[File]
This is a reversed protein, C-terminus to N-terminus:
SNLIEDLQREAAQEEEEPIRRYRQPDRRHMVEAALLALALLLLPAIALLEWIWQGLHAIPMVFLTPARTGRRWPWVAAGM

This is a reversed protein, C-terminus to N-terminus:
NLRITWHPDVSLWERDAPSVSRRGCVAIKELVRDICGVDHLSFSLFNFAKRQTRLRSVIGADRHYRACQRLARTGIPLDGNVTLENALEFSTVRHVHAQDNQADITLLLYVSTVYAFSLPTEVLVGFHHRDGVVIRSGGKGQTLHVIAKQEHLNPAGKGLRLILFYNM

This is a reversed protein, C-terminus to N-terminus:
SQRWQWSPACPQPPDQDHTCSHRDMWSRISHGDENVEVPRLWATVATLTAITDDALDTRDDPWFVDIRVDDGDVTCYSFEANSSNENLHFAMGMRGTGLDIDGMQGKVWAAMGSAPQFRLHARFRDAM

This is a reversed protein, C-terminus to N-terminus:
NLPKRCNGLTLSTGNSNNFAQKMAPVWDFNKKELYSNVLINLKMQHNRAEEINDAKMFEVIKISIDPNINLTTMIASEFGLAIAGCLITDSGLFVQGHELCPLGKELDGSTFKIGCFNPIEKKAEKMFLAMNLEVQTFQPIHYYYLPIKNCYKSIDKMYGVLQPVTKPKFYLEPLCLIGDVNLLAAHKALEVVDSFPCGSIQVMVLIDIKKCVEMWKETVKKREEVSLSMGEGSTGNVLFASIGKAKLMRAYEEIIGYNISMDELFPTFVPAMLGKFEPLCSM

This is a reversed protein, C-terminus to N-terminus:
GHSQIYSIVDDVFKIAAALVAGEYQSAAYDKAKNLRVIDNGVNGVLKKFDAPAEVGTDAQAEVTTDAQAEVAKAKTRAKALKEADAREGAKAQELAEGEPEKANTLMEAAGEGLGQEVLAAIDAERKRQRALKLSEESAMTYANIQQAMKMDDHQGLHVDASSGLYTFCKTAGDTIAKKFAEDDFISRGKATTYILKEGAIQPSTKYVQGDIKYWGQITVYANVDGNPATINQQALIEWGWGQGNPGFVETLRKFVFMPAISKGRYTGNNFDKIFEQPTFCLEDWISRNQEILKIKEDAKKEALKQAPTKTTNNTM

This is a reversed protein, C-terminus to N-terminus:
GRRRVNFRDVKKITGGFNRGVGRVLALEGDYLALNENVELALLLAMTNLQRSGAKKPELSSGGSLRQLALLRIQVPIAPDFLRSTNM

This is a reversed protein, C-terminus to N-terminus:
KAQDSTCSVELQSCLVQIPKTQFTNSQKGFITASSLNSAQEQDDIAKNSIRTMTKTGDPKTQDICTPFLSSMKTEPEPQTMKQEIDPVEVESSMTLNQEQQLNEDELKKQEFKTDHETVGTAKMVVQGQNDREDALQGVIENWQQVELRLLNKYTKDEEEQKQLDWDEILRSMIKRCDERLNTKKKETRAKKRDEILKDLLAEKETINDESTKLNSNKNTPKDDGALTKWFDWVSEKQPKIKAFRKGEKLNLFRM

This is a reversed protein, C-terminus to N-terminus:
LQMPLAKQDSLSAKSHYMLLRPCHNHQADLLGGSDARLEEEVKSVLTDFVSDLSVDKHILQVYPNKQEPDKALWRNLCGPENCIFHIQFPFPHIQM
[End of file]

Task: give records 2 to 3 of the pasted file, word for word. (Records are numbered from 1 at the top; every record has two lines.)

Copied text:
This is a reversed protein, C-terminus to N-terminus:
NLRITWHPDVSLWERDAPSVSRRGCVAIKELVRDICGVDHLSFSLFNFAKRQTRLRSVIGADRHYRACQRLARTGIPLDGNVTLENALEFSTVRHVHAQDNQADITLLLYVSTVYAFSLPTEVLVGFHHRDGVVIRSGGKGQTLHVIAKQEHLNPAGKGLRLILFYNM

This is a reversed protein, C-terminus to N-terminus:
SQRWQWSPACPQPPDQDHTCSHRDMWSRISHGDENVEVPRLWATVATLTAITDDALDTRDDPWFVDIRVDDGDVTCYSFEANSSNENLHFAMGMRGTGLDIDGMQGKVWAAMGSAPQFRLHARFRDAM